Multiple federal and state agencies - including the Department of Homeland Security, Federal Emergency Management Agency and the Texas Department of Public Safety - are assisting with the response.
The department declined to name the specific cities that were attacked, but said the majority were smaller local governments. "Responders are actively working with these entities to bring their systems back online".
"Investigations into the origin of this attack are ongoing; however, response and recovery are the priority at this time", the statement noted. As of Saturday, DIR knew of 23 agencies that were affected in the attack, which the department believes was likely executed by a "single threat actor". This implies that the attacks are not yet under control, which is understandable considering the scope of the ransomware infection.
The hacker bait tends to come in the form of a seemingly benign email with links or attachments that, once opened, can infect a system. With the recent attacks on state and city government, local officials are rushing to secure their computer systems, holding new training and backing up their servers, Liska said.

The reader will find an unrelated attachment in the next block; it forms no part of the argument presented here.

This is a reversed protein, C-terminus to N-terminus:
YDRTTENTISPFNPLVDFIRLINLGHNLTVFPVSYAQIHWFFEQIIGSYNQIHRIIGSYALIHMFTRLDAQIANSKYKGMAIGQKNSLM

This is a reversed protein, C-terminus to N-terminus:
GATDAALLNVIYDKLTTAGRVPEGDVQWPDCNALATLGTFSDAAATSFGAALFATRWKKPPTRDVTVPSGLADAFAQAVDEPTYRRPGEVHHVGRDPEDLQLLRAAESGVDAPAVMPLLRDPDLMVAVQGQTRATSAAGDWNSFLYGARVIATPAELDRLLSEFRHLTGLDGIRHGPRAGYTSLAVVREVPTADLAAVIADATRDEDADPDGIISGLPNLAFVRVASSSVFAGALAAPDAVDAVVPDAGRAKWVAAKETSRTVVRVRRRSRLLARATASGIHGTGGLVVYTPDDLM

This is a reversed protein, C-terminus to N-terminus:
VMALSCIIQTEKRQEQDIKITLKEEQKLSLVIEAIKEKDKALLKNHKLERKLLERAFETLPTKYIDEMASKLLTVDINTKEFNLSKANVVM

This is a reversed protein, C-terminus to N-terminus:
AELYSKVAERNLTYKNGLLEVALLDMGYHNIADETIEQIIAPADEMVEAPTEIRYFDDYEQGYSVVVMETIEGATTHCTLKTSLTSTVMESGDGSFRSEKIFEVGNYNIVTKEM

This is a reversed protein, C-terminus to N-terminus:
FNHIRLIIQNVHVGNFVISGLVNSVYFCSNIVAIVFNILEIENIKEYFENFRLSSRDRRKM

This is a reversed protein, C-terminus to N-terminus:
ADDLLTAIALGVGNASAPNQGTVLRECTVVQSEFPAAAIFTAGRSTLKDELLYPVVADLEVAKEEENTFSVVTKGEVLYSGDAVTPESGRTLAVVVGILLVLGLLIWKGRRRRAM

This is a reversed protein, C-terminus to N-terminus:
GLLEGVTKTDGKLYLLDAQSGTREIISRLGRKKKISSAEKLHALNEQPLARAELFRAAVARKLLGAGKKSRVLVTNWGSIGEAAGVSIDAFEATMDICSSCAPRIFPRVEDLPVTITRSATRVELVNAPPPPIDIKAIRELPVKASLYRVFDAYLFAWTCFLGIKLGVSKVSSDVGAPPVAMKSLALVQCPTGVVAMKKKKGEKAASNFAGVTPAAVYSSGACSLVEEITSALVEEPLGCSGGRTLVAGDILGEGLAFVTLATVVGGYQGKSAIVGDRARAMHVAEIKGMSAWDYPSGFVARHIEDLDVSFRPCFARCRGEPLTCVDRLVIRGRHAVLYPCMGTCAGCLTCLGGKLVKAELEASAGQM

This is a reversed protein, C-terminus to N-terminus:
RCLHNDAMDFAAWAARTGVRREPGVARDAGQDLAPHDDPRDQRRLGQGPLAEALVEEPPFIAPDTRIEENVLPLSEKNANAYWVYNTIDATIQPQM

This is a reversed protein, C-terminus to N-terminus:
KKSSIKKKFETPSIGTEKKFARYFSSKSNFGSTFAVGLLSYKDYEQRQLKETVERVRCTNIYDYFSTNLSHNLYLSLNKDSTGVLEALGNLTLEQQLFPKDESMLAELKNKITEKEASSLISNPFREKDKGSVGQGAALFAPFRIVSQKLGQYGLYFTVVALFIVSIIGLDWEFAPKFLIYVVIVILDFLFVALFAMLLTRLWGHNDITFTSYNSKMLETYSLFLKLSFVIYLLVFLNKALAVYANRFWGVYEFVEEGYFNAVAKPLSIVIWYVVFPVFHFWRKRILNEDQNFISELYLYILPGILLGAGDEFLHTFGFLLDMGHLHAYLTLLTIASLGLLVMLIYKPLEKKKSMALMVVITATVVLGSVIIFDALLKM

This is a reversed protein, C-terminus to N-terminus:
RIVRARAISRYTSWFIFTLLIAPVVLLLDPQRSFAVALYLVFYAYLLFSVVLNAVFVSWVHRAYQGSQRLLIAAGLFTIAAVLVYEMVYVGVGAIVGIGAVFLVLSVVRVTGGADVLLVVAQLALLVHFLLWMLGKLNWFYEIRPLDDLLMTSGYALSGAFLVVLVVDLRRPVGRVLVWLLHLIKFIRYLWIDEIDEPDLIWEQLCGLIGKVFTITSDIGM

It's also unknown how much money the attacker is demanding to end the attack.
Lake City and Riviera Beach paid over $US1 million to the attackers to release the data stored in the city systems.
According to its findings, ransomware detections for businesses increased 363 per cent in the second quarter of 2019.
That last part of the State Operations Center's mission is key to understanding this ransomware incident.
"Cybercriminals are searching for higher returns on their investment, and they can reap serious benefits from ransoming organizations over individuals, who might yield, at best, a few personal files that could be used for extortion or identity theft", Malwarebytes stated on the report.